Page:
Motivation: In France, every year there are 120,000 students leaving second grade without knowing how to read. In order to tackle this problem, mostly prevalent amongst disadvantaged groups, public authorities have implemented several programmes throughout the school year. In this context, the NGO Agir pour l’école, along with the Institut des politiques publiques (IPP) has launched a summer course that aims to develop the phonological skills of students in kindergarten.
The programme started in 2012 in the District of Calais and consisted of six summer courses, each lasting three weeks. Students enrolled in the last year of kindergarten, experiencing difficulties at school were invited to participate in the programme, where they would receive additional schooling every morning from 9am to 12pm. The courses, provided by voluntary teachers, aimed to reinforce the skills that the children need to learn to read.
The project: The purpose of this project is to pilot this summer school programme and run a preliminary impact evaluation. The progress made by the participating students was compared to the progress made by the other students in their class. The comparison students were also identified as having difficulties at school, but their parents did not authorize them to participate in the programme. The progress made by the two groups was assessed before the summer course (in May 2012), and after the summer course (in September 2013). Researchers measured whether the students had acquired the necessary skills to learn to read, including their phonological skills and their knowledge of the alphabet. Researchers also assessed the student’s reading achievement through fluency tests at the end of first grade (May 2013).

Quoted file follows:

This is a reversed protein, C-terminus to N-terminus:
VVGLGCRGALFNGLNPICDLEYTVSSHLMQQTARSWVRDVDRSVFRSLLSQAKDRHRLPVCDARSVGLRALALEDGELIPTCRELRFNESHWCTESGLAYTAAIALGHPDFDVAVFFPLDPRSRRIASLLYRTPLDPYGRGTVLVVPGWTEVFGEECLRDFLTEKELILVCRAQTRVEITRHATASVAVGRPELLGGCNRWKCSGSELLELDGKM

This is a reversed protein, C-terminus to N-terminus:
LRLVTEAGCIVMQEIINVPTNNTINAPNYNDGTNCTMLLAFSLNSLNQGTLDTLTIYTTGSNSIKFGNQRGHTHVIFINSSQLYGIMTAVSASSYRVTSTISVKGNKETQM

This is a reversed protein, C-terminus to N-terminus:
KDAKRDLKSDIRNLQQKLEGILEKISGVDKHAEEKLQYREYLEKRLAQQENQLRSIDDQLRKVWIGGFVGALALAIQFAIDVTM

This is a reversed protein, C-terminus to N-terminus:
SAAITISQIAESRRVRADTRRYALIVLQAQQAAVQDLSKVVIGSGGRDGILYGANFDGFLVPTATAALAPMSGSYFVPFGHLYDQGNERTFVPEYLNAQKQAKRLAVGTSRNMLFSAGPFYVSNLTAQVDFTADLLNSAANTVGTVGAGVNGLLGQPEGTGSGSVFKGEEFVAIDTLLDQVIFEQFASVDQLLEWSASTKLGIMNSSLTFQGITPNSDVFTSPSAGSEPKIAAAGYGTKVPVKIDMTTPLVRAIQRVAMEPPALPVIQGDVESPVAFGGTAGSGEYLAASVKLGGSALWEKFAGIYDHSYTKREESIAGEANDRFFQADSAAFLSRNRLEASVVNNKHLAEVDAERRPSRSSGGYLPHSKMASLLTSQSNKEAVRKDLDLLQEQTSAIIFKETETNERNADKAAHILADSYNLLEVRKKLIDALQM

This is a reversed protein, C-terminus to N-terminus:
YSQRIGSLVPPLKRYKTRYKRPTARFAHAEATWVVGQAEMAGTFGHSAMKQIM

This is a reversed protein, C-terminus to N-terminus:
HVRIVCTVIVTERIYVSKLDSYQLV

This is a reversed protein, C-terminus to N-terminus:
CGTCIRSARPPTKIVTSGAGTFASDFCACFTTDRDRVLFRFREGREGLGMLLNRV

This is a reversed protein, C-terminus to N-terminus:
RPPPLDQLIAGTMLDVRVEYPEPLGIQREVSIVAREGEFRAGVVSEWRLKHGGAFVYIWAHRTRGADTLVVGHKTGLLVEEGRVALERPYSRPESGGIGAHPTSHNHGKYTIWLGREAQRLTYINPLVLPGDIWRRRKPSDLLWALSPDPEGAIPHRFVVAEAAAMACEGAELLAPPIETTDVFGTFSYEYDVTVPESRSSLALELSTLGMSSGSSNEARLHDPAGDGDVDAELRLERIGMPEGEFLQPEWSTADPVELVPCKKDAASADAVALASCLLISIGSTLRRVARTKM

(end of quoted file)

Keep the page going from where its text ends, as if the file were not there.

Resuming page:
Results: Given the small sample (132 students), the low statistical power, the differential attrition, and the weak external validity, the preliminary results should be interpreted with caution. On the short-run, the programme is estimated to have increased children’s reading scores by a significant 42% of a standard deviation (calculated using a global index of reading performance). The programme had a particularly strong impact on phonological skills (scores increased by 66% of a standard deviations) measured both through written and oral tests. Yet, assessment at the end of Grade 1 shows no significant long term treatment effect, possibly due to the lack of statistical power. Further investigations are required.
Funding: Agir pour l’Ecole
Researcher: Adrien Bouguen
- L’Inspection de l’Education National de Calais 1